Through distance we in New Zealand are largely isolated from the rest of the world and the conflicts that abound. I’m not sure of that will remain the case when the water refugees start to come here, but hopefully we will be able to maintain our friendliness and acceptance of people of all colors, creeds and beliefs. But to some degree for that peace to exist, the new immigrants also have to assimilate to some degree. Of course they should continue their beliefs, maintain their language and teach their children their cultures, but they should also learn our language and as we are, be tolerant of others who may not share their beliefs.

People who want to set up their own settlements, and show disdain to our environment and feel that they have more rights than others, should seriously consider staying in their own countries and continue their intolerence of people from other parts of the world. If they can live in mutual respect, then they will be made welcome.

OK, now I will get off my soap boax, but I have to say I am pleased to be home:)

While this blog is starting to get a good following, I would love to get more readers and encouraging me to keep writing. If you feel that my blog is interesting I would be very grateful if you would vote for me in the category of best blog at the NetGuide Web Awards. Note that the form starts each site with www whereas my blog doesn’t and is of course http://luigicappel.wordpress.com.

Thanks so much for your support:)

I want Super HiVision TV


One of the things I have always wanted, ever since I was little, was a TV screen that covers the whole wall. I’m pretty sure I’ve blogged about this before. I believe Bill Gates has something like that, but it’s probably a video stack, like a Pioneer Video Wall.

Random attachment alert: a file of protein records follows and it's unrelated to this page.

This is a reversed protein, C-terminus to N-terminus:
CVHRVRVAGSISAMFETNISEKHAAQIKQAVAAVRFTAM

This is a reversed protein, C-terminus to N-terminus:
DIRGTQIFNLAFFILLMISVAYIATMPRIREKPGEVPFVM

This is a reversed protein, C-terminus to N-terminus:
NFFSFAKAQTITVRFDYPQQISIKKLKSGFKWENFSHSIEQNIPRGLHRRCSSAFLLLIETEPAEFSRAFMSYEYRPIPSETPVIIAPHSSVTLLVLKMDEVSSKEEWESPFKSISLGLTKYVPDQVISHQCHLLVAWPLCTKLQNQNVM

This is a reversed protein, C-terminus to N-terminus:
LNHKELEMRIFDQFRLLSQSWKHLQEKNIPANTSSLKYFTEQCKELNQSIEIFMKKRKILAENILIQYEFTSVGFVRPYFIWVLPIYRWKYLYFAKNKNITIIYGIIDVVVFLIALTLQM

I want something that covers the whole wall and when I’m not watching one or multiple channels, it can be a screensaver that can take me from a beautiful beach or underwater scene in winter or a ski scene in Canada or France in summer. Something that doesn’t give me eye strain from being in the room.

Then I also want real surround sound, so I can immerse myself in the environment.

This week I was listening to the Digital Planet podcast from the BBC and they were talking about exactly this. They were talking about the demonstration of Super Hi Video at the Interneational Broadcasting Conference in Amsterdam and the demonstration of this technology being streamed live from London.

The technology is Super Hivision which offers “a video format with 7680 x 4320 pixels (16 times higher than standard Hi-vision, NHK’s HDTV system) . This world’s first video system with 4000 scanning lines delivers ultra-clear, realistic three-dimensional images that can be achieved only by ultrahigh-definition technology.